My Child Needs an ADOS…HELP!
Imagine this: your child is referred for an assessment. You recall hearing the word ‘autism’ mentioned, but other than that, you really can’t remember very much about what the assessment involves or what the potential outcomes of the assessment may be. Sounds nerve-wracking, right? For many parents, this reflects the experience of being referred for an ADOS. Below are a few of the most common questions parents have asked about the ADOS to help put your mind at ease.
What is the ADOS?
The Autism Diagnostic Observation Scales (ADOS) is a standardised assessment that looks at a child’s social interaction, communication skills, play and behaviour. It consists of four different modules: Module 1: pre-verbal/single words, Module 2: phrase speech, Module 3: fluent speech child/adolescent and Module 4: fluent speech adolescent/adult. A suitable module will be selected for your child based on their current level of communication.
What does it look like?
It is a play-based assessment, which means it involves lots of toys and fun activities, along with some pictures, books and a snack (please let your therapist know if your child has any food allergies). It may look like the clinician is just ‘playing’ with your child, but in fact they are using a set of carefully prescribed prompts in order to observe your child’s social and communication skills. Many children quite enjoy the ADOS. The therapist will also video the ADOS session. This allows them to go back after the assessment is completed and take detailed notes.
Who administers it?
Any therapist who has completed the ADOS training. Most often, this will be a speech-language pathologist or psychologist.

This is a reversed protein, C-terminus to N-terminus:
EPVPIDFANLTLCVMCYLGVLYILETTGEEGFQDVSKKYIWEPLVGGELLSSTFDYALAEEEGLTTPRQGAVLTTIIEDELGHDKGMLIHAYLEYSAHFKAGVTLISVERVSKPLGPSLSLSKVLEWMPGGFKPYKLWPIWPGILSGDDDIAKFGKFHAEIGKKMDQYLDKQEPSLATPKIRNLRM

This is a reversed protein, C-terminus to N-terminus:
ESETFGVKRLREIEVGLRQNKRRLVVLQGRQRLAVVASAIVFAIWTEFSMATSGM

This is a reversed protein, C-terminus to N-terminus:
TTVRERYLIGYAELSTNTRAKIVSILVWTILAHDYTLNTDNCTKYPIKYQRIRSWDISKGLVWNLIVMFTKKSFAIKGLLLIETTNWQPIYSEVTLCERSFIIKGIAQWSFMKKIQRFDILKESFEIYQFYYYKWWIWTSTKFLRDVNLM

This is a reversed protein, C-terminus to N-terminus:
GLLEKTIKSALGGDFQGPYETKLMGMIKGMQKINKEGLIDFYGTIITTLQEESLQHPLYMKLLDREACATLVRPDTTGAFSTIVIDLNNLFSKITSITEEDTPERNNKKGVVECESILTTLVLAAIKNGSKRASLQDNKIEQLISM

What do I need to do during the assessment?
Nothing, unless the therapist asks you to. The majority of the assessment involves seeing how your child interacts with people outside of the family. If the therapist would like your input, they will ask you. Otherwise, you get to sit back and watch!
Will it tell me if my child is autistic?
No. Despite its name, the ADOS alone cannot diagnose your child with autism. However, the information it provides will be valuable for you paediatrician, who will consider it along with other information when looking at a possible diagnosis.
Why has my child been referred for an ADOS?
There are two main reasons that children are referred to LET’S TALK for an ADOS. Paediatricians often refer children who they think may be autistic. In this case, the ADOS provides additional information which helps the paediatrician in making diagnostic decisions. Secondly, children who are applying for placement at The Glenleighden School are often referred for an ADOS. In this case, the ADOS provides information regarding a child’s social interaction. This information helps determine whether The Glenleighden School will be a suitable placement for that particular child.
What happens next?
The therapist will write a report detailing your child’s strengths and weaknesses based on the ADOS session, with copies provided for you and the referring professional which will assist them in their decision-making. If at any time you have additional questions, the staff at LET’S TALK will be more than willing to help.
Speech Langauge Pathologist – LET’S TALK Developmental Hub